By Brennan Turner, President/ CEO FarmLead
Statistics Canada came out on Friday, December 4 with another whopper of a production report, blasting away market expectations by pegging this year’s Canadian canola crop at 17.2 million tonnes, (an increase of almost 4 per cent from last year and the second largest on record after 2013’s monster). The market was expecting a number around 15.6 million tonnes, but that number got trumped by average yields in Western Canada climbing 9 per cent year-over-year.
Thanks to the fact that most of the private market expecting a higher number, strong soy-oil prices, and a weak Canadian Loonie, the market rebounded from short-term losses. Total wheat production was pegged at 27.6 million tonnes, again well above the 26.7 million guess-timated ahead of the report, but smaller than 2014’s 29.4 million tonne crop. This included almost 20 million tonnes of spring wheat and 5.4 million tonnes of durum, which is almost 15 per cent higher than the five-year average production number. The Canadian soybean crop was bigger for the seventh consecutive year at 6.2 million tonnes while corn production was up 18 per cent year-over-year to 13.6 million tonnes, thanks to a record average yield of 170 bu/ac in Ontario.
Barley production in Canada was also bigger at 8.2 million tonnes versus the 7.6 million expected and 7.1 million produced in 2014, but that’s generally in line with the five-year average production number. As for the pulse and specialty crops, most results came in line with pre-report estimates with 942,000 MT of flax (+8 per cent year-over-year, +62 per cent from the five-year average), 3.2 million tonnes of peas (-16 per cent YoY and -4 per cent from the five-year), 2.4 million tonnes of lentils (+19.4 per cent YoY and 26.7 per cent from the five-year and you can probably expect that number to climb in 2016).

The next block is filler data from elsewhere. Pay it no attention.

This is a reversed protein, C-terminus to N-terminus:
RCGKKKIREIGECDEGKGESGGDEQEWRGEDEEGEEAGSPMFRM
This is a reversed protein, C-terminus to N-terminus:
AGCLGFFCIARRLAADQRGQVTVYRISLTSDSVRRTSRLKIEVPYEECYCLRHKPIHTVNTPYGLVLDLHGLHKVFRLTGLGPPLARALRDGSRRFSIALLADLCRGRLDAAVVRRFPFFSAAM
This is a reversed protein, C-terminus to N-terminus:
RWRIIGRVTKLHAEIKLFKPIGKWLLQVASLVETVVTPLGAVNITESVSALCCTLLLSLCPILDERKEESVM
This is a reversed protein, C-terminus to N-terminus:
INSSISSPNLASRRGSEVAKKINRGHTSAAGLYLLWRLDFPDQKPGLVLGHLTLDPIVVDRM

For the mustard crop, 123,000 MT was taken off (-37 per cent YoY, -21.2 per cent from the average), 84,000 MT of chickpeas were harvested (-32 per cent YoY and -37.5 per cent from the five-year average but that’ll likely be made up by the aforementioned Aussie crop), and 149,000 MT of canaryseed (+19 per cent YoY and +8 per cent from the five-year average).
While the StatsCan could be generally construed as bearish, the weakness of the Canadian Loonie is making the exportability of Canadian grain much more affordable. That being said, it has been suggested that Canadian wheat exports may top those of the United States, which would make it the number two exporter in the world, behind only Russia.
Speaking of competitiveness, the U.S.D.A. came out their first forecast for the 2016 U.S. crop, pegging corn acres at 90.5 million acres, up 2.4 per cent year-over-year (and the first increase in three years). With that sort of acreage, the strength of the U.S. dollar, and more South American products hitting the market, some analysts have even suggested corn prices below $3/bu in the next year isn’t out of the realm of possibilities (the U.S.D.A. is predicting $3.60/bu corn in 2016). For soybeans, the U.S.D.A. is expecting the third largest soybean crop of 3.785 Billion bushels, coming off 82 million acres of planted area (-1.4 per cent YoY).
The U.S. 2016 wheat crop was projected at 2.06 billion bushels, coming off 53 million acres, a decline of 6 per cent from 2015 and the lowest US acreage since 1970! Of course, we could be surprised come spring 2016 when the drills hit the dirt and plans have deviated from these expectations.